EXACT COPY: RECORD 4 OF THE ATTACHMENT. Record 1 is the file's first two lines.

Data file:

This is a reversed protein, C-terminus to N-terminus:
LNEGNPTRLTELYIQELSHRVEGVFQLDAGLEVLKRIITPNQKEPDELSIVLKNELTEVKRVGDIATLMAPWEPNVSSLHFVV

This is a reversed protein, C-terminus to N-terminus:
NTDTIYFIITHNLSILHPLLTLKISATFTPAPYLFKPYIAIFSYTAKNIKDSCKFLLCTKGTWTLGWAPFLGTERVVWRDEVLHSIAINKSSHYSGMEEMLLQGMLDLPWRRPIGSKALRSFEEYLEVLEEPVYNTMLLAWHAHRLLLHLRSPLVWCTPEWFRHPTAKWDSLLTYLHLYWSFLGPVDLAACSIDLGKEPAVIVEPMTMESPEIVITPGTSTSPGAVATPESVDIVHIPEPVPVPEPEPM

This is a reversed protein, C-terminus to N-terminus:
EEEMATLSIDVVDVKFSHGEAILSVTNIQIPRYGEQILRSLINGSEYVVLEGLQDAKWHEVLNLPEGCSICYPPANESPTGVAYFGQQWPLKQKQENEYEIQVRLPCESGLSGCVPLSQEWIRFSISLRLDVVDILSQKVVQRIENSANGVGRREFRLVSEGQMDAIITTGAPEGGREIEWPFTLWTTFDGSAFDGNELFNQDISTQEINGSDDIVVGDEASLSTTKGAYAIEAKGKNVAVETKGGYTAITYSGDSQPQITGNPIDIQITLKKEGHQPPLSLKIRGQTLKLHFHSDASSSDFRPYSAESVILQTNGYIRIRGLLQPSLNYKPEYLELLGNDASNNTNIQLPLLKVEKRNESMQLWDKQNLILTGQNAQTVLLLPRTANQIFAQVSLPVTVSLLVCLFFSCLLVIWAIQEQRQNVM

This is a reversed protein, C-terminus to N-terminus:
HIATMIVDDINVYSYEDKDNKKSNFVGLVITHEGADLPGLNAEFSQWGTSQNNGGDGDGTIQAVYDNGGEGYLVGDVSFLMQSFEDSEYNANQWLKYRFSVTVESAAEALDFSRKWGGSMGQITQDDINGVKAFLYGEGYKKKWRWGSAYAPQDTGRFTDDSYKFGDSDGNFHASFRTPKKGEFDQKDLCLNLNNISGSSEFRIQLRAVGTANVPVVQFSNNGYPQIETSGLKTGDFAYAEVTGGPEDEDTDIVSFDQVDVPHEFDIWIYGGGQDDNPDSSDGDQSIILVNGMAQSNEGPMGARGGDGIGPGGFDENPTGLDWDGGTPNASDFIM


This is a reversed protein, C-terminus to N-terminus:
HIATMIVDDINVYSYEDKDNKKSNFVGLVITHEGADLPGLNAEFSQWGTSQNNGGDGDGTIQAVYDNGGEGYLVGDVSFLMQSFEDSEYNANQWLKYRFSVTVESAAEALDFSRKWGGSMGQITQDDINGVKAFLYGEGYKKKWRWGSAYAPQDTGRFTDDSYKFGDSDGNFHASFRTPKKGEFDQKDLCLNLNNISGSSEFRIQLRAVGTANVPVVQFSNNGYPQIETSGLKTGDFAYAEVTGGPEDEDTDIVSFDQVDVPHEFDIWIYGGGQDDNPDSSDGDQSIILVNGMAQSNEGPMGARGGDGIGPGGFDENPTGLDWDGGTPNASDFIM